There are times I feel like the minute I walk into the dental office I go from 49 to 9.
 
RJayne

RJayne

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RJayne.. me too on the hating brief appts.. and its mostly because I get the feeling they want me out of there.. whether they are wanting me out to be efficient or because they just don't like me..
Exactly this! I particularly dislike inconveniencing people and that's just how short appts make me feel, then I feel too apologetic to ask anything that's not really breif at the end before grabbing my stuff and making a run for it. Then I still worry about all the same stuff as before the appt...

Best of luck for tomorrow with your new dentist 🤞
 
krlovesherkids777

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Me too! and wishing you the best as well with the new dentist too. HOping they are very kind and approachable for you !!
 
kitkat

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I have been on this forum since 2006 (off and on) and interestingly, I have never read a thread that touches on this topic. This was and (sometimes still is) a huge issue for me. I always say that I have “brave face” syndrome. I have mentioned on other threads that my dentist and I did not initially click because I don’t think she saw my fear right away (because I work very hard to conceal it) but when it became evident, she started treating me like a fearful patient without really bringing it up to me directly (I guess my anxiety became so overwhelming, it became obvious!). Finally during one appointment (this was a few appointments later),my lips were trembling so bad that she could not treat me and she finally asked me THE question: “Are you nervous?” It took everything in me to nod my head yes (even though I already knew that she knew that I was nervous!). Then her next question: “Why are you nervous?” I panicked and said “I don’t know” :redface:. I was so embarrassed that I just wanted to disappear! She didn’t push the subject at all with me, we just took a time-out for me to recompose and then she gave me some relaxation tips and tricks to get me through the appointment. She doesn’t seem phased by my anxiety at all and handles me with confidence so I’ve become less self-conscious about it but it is still extremely difficult for me to talk about my fears with her or anyone (that’s why I love this forum because it’s anonymous! :grouphug:) . The issue I have as a veteran dental-phobe is that I’m pretty good/calm on a lot of days but I still have bad days and while my dentist is always kind she doesn’t always “baby me” as much as she used to in the early days because I think she feels that I don’t need that anymore (and most of the time I don’t) but I have really hard time showing it on the days that I do.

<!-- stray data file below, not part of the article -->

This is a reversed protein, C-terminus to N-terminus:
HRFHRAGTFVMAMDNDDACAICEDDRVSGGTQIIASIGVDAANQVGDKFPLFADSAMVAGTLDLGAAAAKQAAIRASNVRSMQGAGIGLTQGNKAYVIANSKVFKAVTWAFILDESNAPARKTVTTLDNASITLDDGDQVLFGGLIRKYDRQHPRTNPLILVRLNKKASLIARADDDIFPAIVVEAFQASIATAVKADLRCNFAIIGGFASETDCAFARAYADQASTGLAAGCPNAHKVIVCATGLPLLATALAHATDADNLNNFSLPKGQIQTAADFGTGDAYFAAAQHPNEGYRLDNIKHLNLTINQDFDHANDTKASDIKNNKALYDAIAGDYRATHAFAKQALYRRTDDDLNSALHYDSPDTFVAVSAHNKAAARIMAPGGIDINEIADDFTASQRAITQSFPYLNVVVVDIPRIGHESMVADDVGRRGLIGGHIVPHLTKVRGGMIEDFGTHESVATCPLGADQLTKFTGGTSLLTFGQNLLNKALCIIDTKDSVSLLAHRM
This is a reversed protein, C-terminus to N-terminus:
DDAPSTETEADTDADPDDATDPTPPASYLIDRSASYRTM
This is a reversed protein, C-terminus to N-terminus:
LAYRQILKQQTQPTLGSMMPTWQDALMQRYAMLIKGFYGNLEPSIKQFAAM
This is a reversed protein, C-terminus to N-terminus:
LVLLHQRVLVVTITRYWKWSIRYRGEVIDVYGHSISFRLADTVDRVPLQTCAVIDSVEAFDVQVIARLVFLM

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RJayne

RJayne

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"Brave face syndrome" is just the perfect name for it, even if I've mentioned being anxious in an email my default response in person is to pretend otherwise, I never mentioned it to a past dentist and was mortified when it became obvious I was a nervous wreck in the chair (so much so I never went back...) 😱

I'm trying to be upfront about it now but I do feel ridiculous when doing so. Since you mentioned being babied I'm just going to add that the hygienist I saw recently absolutely babied me, I've never been praised so much for doing so little, I begrudgingly admit I actually loved it but part of me just wanted the floor to open up and swallow me. I honestly don't think I could face bumping into her outside of the clinic lol 😂
 
kitkat

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Since you mentioned being babied I'm just going to add that the hygienist I saw recently absolutely babied me, I've never been praised so much for doing so little, I begrudgingly admit I actually loved it but part of me just wanted the floor to open up and swallow me. I honestly don't think I could face bumping into her outside of the clinic lol 😂
I relate so much to this! I was always very torn about accepting reassurance in the beginning because while I think I really needed that it also for me, was like admitting that I was scared and showing vulnerability. Also, I felt like I had been “found out” and then wondered how terrified I actually looked :unsure: (sometimes I thought I was doing an ok job on the brave face but I guess I was wrong or she’s just really good at reading body language! :dunno:). Now that I don’t get it as much, I do miss it sometimes. Yes, I agree about running into her in the outside world. I feel like such a different person in the dental office. I’m usually very assertive, confident, independent, and in control in my everyday life but in the dental chair I am the exact opposite! I also struggle a lot with lack of control so it makes sense really!